Modern military era provides paths for growing global health threats

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Haiti already faced a daunting path to recovery in the wake of the catastrophic 2010 earthquake that destroyed much of its capital city, with devastating damage to the nation’s health infrastructure, when UN peacekeeping forces came from Kathmandu came to provide support. Unknown to them, some had been infected with cholera in their previous posting, and although they did not have symptoms, the massive outbreak that followed made an estimated 687,000 people in Haiti sick, killed about 8,500, and established the disease as one that remains endemic there still.

The outbreak is one of a series of devastating illnesses of pandemic potential imported by military personnel responding to already precarious conditions, documented in a recent Journal of Infectious Diseases report  that, the authors note, have demonstrated needs for heightened disease prevention and public health measures among a vulnerable and mobile population.

Noting increasing risks of disease spread as the role of military responders expands to humanitarian crises wordwide that include political conflict, terrorism, natural disasters and epidemics even as urbanization and global trade and travel open new avenues for global health threats, the authors reviewed reports since the end of the Korean War opened the modern military era.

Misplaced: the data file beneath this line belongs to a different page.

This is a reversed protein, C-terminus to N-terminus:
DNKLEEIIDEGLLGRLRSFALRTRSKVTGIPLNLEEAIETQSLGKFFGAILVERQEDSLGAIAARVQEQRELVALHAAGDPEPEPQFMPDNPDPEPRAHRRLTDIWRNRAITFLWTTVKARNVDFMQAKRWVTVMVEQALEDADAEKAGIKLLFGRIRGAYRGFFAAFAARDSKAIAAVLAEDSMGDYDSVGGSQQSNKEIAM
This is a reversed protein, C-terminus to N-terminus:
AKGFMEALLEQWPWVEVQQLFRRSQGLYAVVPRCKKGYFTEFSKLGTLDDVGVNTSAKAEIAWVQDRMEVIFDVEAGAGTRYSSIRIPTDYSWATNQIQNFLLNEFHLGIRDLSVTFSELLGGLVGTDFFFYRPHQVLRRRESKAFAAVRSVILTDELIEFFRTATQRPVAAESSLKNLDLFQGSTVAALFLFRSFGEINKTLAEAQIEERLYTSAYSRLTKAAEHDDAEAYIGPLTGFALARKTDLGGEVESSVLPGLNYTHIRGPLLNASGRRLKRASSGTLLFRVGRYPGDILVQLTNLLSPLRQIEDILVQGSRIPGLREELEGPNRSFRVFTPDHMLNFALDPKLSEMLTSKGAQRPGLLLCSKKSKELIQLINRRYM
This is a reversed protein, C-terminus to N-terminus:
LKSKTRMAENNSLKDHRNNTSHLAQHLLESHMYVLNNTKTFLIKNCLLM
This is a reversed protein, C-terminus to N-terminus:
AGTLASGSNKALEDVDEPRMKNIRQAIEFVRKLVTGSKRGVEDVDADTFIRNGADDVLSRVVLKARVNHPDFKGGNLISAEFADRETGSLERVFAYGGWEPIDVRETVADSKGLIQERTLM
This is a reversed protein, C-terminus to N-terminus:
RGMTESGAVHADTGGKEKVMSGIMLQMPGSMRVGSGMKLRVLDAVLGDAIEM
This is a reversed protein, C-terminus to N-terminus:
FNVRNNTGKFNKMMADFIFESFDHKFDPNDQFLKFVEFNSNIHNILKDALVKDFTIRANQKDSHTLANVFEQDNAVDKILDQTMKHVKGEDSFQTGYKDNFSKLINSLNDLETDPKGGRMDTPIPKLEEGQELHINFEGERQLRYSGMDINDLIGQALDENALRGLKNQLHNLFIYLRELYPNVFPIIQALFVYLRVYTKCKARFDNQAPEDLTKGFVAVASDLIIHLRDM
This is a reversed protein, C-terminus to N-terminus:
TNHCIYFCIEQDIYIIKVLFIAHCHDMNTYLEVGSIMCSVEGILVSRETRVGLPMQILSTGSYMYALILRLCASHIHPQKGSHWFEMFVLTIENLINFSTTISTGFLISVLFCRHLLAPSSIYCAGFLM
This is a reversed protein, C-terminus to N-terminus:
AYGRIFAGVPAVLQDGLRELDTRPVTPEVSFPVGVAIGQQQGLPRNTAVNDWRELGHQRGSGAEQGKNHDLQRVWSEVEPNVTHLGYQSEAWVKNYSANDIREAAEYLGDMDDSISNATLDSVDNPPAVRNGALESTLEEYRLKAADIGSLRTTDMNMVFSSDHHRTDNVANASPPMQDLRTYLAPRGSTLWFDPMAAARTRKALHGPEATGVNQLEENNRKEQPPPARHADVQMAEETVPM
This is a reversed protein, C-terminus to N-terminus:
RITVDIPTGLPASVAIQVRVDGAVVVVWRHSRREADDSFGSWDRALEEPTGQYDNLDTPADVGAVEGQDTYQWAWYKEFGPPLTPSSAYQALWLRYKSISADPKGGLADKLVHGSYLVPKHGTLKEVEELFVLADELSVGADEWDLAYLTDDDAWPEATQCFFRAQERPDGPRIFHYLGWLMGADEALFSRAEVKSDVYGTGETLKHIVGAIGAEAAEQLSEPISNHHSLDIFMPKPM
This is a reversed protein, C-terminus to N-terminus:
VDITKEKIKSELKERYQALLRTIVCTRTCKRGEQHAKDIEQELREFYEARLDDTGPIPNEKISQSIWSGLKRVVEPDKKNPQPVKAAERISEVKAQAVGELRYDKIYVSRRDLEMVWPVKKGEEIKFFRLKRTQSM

In 67 reports involving thousands of service members, they found 21 reports documenting bacterial infections carried from deployment locations, 23 reports of parasitical infections, and 23 of viruses. In addition to Haiti’s imported cholera outbreak they include the importation of pandemic influenza into Kuwait and Iraq, and the spread of sexually transmitted diseases where military responders are stationed including the emergence of penicillin-resistant gonorrhea among service members stationed in Asia during the Vietnam war, and the spread of HIV worldwide. In addition, they note the transportation of pathogens that even without a resulting outbreak demonstrate potential future challenges, including in the spread of treatment-resistant infections.

Noting that their review, which drew data from peer-reviewed journals, likely under-represents the scope of importation and transmission of infections, the authors call for further research to inform and support efforts to strengthen military public health and prevention measures.

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